Space in Brooklyn's PS 308 is about to get tighter.
On Tuesday night, the Panel for Education Policy gave a newly approved charter school the okay to move into a Bedford Stuyvesant building currently occupied by PS 308, adding it to the ranks of city schools that share building space. Nearly two-thirds of the city’s charter schools now occupy space in public school buildings.
Teachers, parents and students familiar with PS 308's building say they are baffled by the Department of Education's reports that estimate that nearly 50 percent of the building is underused.
"It's cramped," said Aquilla Raiford, a seventh grade English teacher who has classes of up to 29 students in what she describes as a half-sized room. "If they're going to take away classrooms from us that means we're going to have to cut down the number of classes in each grade, so it's going to be even more crowded and cramped."
Following a walk-through in October, the DOE released a report concluding that there was enough space in the building for at least 300 additional students. The 11-page document explained how the building could be sliced and diced to accommodate the two groups of students, teachers and staff.
"We understand why there would be concerns with a new school moving into that building, Jack Zarin-Rosenfeld, a spokesman for the DOE said, but we see all across the city that schools can collaborate and share space completely comfortably."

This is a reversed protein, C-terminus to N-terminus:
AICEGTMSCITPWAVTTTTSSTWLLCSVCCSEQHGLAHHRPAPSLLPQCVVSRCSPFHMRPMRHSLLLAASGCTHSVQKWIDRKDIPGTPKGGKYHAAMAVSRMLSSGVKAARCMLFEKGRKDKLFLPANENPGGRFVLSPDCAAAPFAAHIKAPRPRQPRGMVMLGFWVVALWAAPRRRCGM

Because of limited real-estate, charter schools like Teaching Firms of America--the school that will join PS 308 in the fall--are often approved before there's a place to put them.
Rafiq Kalam Id-Din, principal of Teaching Firms, first received approval for his school in January 2010. But he wasn't sure he'd be able to go ahead with his hiring and enrollment plans until Tuesday night.
In the fifteen months between approval and assignment, the DOE held several meetings with PS 308 community members to introduce them to the possibility of co-location and hear their feedback.
"We expressed our deep concerns," said Mary Jackson, a 62-year-old community member and grandmother of a 5th grader at the school.
"The structure of the building, the size of the auditorium, the size of the gym," Jackson said, weren't big enough to share. When DOE representatives returned for a second follow-up meeting, this time with Kalam Id-Din, the principal of Teaching Firms Charter, Jackson said she was caught off guard.
"I thought you said it wasn't a done deal," she told the DOE representative. "Did you go back and express our concerns?"
The teachers union echoed space and safety concerns following an inspection they commissioned in February, as the vote for approval grew closer.
On Tuesday night, after the last round of comments -- some in favor but most against the decision -- the panel approved the co-location.